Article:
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Addressing Trauma in Children and Adolescents

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Meredith comes to school wearing the same clothes every day.

Often, little James is nodding off at his desk, using his books as a pillow.

Caitlin is always angry, pushing away others and shouting.

Benjamin sits alone, staring at his feet or out the window.

Front line workers such as teachers, paraprofessionals, or professionals working with children often encounter one of these types of situations in their working environment. It’s all part of a growing epidemic of childhood and teen trauma brought on by a myriad of causes:  homelessness, bullying, domestic violence, communities racked by gun violence, neglect, and war, to name a few.

We all know dealing with trauma at any age is a challenge. Life experience and a support circle help many of us overcome the effects of trauma. But for a number of children and adolescents, they may have limited coping skills or a fragile safety net.  Or the trauma is too overwhelming to deal with.  As a result, a traumatic incident can have a serious impact on their development, setting them on a path of frustration and even failure.

In fact, a landmark study in 1998— the Adverse Childhood Experiences Study — established a disturbing link between childhood trauma and increased risks for alcoholism, drug abuse, depression, suicide, and severe obesity, to name just a few.  It began to inform many disciplines, from psychiatry to social work to teaching, that childhood trauma was greater than we had imagined.  And in time for some cases, there became a name for what the child would be undergoing:  Post Traumatic Stress Disorder or PTSD.

The Long Reaching Impact of COVID-19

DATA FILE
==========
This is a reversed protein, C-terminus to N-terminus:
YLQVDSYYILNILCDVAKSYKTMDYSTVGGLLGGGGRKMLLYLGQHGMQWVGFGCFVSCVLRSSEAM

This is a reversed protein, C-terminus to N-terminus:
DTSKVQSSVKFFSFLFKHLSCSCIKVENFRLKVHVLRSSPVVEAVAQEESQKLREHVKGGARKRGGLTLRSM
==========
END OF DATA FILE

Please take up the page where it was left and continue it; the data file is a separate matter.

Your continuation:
Since the COVID pandemic, trauma and mental health issues have risen and continue to rise in K-12 classrooms (World Health Organization).  Specifically, the COVID-19 pandemic led to significant disruptions for youth with in-person learning and access to supports at school, social and community networks, and changes in the predictability of daily routines that are particularly important for children during times of crisis (Brooks et al., 2020).

And according to the American Psychological Association, the pandemic has also exposed the existing disparities in mental health services. A 2020 technical report from the University of Massachusetts Boston and the University of Massachusetts Amherst found that students who needed access to school-based services the most, particularly those with lower socioeconomic backgrounds, had lower rates of counselors and school psychologists in their districts.

As a result, teachers and other educational-based professionals have become more important than ever in helping to mitigate childhood trauma.

Best Practices to Address Trauma in Children and Adolescents

Teachers, paraprofessionals, and people working with children and adolescents have an integral role in trauma-informed care.  But many have not had a dedicated course in understanding the impacts of trauma or knowledge of the body of work that addresses trauma-informed teaching and responsive practices.

To create a trauma-sensitive school, where every classroom is safe, healthy, engaging, and challenging for each student, educators must incorporate a trauma-informed approach. This involves first learning about trauma and how it affects children’s behaviors, learning, and relationships.

A certificate or a customized program for your school environment, such as Bay Path’s Certificate in Trauma-Informed Professional Practices, is a first step in helping to recognize and manage traumatic behavior in the classroom.  Topics covered include definitions and concepts of trauma, how to support students living with trauma or stress, understanding trauma’s impact on behavior, and resources and strategies to help students navigate through their trauma.

Ultimately, trauma-informed practices help teachers, support staff, and students, whether they are young or adolescents, find a support system that will provide them with the attention they need to excel in the classroom and reach their potential, and create a resilient mindset to aid them in their life journey.